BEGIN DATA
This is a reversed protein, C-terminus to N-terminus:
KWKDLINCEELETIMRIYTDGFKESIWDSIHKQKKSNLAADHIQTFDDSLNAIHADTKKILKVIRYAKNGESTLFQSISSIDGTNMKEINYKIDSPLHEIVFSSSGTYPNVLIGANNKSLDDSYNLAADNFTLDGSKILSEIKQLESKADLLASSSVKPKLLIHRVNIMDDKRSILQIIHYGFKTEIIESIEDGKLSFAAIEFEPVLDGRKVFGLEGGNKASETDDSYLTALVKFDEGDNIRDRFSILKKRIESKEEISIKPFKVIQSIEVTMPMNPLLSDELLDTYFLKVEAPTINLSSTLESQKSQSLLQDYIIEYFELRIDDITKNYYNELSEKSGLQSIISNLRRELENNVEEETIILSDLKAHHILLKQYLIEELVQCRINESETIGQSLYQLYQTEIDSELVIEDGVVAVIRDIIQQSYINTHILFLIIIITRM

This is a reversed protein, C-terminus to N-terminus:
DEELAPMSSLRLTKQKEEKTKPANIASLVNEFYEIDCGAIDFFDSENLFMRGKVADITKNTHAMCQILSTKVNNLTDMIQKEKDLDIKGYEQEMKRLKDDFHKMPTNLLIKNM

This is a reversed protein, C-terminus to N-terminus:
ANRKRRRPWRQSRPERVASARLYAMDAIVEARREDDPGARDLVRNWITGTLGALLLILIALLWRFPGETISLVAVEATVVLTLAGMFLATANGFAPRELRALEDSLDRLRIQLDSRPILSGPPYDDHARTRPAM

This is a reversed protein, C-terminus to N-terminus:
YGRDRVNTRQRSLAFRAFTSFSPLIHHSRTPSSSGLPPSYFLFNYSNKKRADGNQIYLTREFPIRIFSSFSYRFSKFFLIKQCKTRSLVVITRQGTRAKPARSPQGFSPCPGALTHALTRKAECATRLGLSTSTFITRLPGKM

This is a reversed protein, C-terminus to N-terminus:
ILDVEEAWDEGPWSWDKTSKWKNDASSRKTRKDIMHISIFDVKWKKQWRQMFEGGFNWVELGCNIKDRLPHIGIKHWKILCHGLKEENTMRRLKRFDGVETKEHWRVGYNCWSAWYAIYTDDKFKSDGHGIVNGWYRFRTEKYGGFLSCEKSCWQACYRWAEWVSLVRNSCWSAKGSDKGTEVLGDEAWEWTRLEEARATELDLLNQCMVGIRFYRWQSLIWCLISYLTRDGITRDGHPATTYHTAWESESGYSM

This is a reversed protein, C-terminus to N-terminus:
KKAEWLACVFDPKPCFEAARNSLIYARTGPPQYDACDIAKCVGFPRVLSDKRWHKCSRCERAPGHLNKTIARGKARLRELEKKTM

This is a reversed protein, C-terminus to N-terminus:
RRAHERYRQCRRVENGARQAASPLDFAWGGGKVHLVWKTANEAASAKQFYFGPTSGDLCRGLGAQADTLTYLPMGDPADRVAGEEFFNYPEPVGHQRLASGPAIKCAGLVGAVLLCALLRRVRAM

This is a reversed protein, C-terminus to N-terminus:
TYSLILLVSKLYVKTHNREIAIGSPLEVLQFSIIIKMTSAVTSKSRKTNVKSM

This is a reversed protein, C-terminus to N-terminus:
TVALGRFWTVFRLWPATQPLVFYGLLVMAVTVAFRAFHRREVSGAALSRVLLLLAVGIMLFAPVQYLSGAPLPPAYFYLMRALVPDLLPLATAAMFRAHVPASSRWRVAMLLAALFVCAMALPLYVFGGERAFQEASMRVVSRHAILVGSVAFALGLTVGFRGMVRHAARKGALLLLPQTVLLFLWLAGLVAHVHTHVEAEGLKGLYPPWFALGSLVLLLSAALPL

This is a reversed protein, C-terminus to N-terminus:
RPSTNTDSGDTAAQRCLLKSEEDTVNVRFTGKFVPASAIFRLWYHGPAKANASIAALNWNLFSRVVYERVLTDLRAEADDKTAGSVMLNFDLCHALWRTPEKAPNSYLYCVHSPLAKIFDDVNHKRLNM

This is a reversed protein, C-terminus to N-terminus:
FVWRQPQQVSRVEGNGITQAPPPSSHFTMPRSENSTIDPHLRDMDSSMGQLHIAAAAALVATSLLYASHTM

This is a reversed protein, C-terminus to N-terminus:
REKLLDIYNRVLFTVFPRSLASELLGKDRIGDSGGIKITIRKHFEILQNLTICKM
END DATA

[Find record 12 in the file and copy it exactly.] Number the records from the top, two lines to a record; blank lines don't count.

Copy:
This is a reversed protein, C-terminus to N-terminus:
REKLLDIYNRVLFTVFPRSLASELLGKDRIGDSGGIKITIRKHFEILQNLTICKM